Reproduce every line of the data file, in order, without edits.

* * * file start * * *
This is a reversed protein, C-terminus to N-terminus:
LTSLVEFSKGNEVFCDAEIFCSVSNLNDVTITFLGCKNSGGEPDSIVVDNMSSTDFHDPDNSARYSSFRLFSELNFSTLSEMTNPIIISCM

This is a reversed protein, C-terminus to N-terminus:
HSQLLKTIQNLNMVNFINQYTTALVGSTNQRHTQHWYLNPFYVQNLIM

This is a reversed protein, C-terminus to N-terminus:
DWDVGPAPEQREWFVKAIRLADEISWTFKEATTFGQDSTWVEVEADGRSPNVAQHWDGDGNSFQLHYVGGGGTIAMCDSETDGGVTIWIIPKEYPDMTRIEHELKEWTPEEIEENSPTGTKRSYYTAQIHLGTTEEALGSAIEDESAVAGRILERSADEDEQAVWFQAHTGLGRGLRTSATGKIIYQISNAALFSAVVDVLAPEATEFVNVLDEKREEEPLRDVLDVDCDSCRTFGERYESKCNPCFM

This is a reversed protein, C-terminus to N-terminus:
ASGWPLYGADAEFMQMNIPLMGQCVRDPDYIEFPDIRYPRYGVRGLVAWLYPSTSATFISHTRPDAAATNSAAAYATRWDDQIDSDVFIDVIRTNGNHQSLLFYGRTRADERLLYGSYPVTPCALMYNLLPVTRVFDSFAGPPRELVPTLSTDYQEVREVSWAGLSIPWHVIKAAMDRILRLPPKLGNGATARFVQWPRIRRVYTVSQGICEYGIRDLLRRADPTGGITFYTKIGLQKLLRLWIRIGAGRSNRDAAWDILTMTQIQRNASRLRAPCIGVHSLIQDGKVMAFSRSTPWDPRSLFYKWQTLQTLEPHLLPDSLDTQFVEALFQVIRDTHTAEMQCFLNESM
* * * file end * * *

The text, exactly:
This is a reversed protein, C-terminus to N-terminus:
LTSLVEFSKGNEVFCDAEIFCSVSNLNDVTITFLGCKNSGGEPDSIVVDNMSSTDFHDPDNSARYSSFRLFSELNFSTLSEMTNPIIISCM

This is a reversed protein, C-terminus to N-terminus:
HSQLLKTIQNLNMVNFINQYTTALVGSTNQRHTQHWYLNPFYVQNLIM

This is a reversed protein, C-terminus to N-terminus:
DWDVGPAPEQREWFVKAIRLADEISWTFKEATTFGQDSTWVEVEADGRSPNVAQHWDGDGNSFQLHYVGGGGTIAMCDSETDGGVTIWIIPKEYPDMTRIEHELKEWTPEEIEENSPTGTKRSYYTAQIHLGTTEEALGSAIEDESAVAGRILERSADEDEQAVWFQAHTGLGRGLRTSATGKIIYQISNAALFSAVVDVLAPEATEFVNVLDEKREEEPLRDVLDVDCDSCRTFGERYESKCNPCFM

This is a reversed protein, C-terminus to N-terminus:
ASGWPLYGADAEFMQMNIPLMGQCVRDPDYIEFPDIRYPRYGVRGLVAWLYPSTSATFISHTRPDAAATNSAAAYATRWDDQIDSDVFIDVIRTNGNHQSLLFYGRTRADERLLYGSYPVTPCALMYNLLPVTRVFDSFAGPPRELVPTLSTDYQEVREVSWAGLSIPWHVIKAAMDRILRLPPKLGNGATARFVQWPRIRRVYTVSQGICEYGIRDLLRRADPTGGITFYTKIGLQKLLRLWIRIGAGRSNRDAAWDILTMTQIQRNASRLRAPCIGVHSLIQDGKVMAFSRSTPWDPRSLFYKWQTLQTLEPHLLPDSLDTQFVEALFQVIRDTHTAEMQCFLNESM